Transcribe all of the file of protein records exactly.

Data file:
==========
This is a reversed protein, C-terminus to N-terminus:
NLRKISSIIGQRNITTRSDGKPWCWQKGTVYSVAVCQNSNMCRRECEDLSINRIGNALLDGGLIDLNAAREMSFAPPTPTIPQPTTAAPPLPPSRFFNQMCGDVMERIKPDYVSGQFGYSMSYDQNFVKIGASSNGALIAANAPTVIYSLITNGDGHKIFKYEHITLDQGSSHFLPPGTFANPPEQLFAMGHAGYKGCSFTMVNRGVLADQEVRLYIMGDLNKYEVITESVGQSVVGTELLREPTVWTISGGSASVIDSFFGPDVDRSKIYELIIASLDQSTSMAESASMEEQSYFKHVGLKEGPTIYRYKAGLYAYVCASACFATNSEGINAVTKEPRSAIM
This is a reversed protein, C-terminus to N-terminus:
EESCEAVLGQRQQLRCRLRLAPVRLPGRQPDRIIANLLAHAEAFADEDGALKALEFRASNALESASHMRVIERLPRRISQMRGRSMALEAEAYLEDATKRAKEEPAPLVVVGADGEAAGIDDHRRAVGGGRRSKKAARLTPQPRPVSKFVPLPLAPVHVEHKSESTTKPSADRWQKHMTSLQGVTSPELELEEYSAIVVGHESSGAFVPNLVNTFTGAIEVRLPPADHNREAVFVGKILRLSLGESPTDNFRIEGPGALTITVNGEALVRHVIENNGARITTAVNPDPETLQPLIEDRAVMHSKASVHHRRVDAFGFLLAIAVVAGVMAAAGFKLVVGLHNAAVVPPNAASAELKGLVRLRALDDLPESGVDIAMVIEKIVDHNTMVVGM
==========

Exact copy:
This is a reversed protein, C-terminus to N-terminus:
NLRKISSIIGQRNITTRSDGKPWCWQKGTVYSVAVCQNSNMCRRECEDLSINRIGNALLDGGLIDLNAAREMSFAPPTPTIPQPTTAAPPLPPSRFFNQMCGDVMERIKPDYVSGQFGYSMSYDQNFVKIGASSNGALIAANAPTVIYSLITNGDGHKIFKYEHITLDQGSSHFLPPGTFANPPEQLFAMGHAGYKGCSFTMVNRGVLADQEVRLYIMGDLNKYEVITESVGQSVVGTELLREPTVWTISGGSASVIDSFFGPDVDRSKIYELIIASLDQSTSMAESASMEEQSYFKHVGLKEGPTIYRYKAGLYAYVCASACFATNSEGINAVTKEPRSAIM
This is a reversed protein, C-terminus to N-terminus:
EESCEAVLGQRQQLRCRLRLAPVRLPGRQPDRIIANLLAHAEAFADEDGALKALEFRASNALESASHMRVIERLPRRISQMRGRSMALEAEAYLEDATKRAKEEPAPLVVVGADGEAAGIDDHRRAVGGGRRSKKAARLTPQPRPVSKFVPLPLAPVHVEHKSESTTKPSADRWQKHMTSLQGVTSPELELEEYSAIVVGHESSGAFVPNLVNTFTGAIEVRLPPADHNREAVFVGKILRLSLGESPTDNFRIEGPGALTITVNGEALVRHVIENNGARITTAVNPDPETLQPLIEDRAVMHSKASVHHRRVDAFGFLLAIAVVAGVMAAAGFKLVVGLHNAAVVPPNAASAELKGLVRLRALDDLPESGVDIAMVIEKIVDHNTMVVGM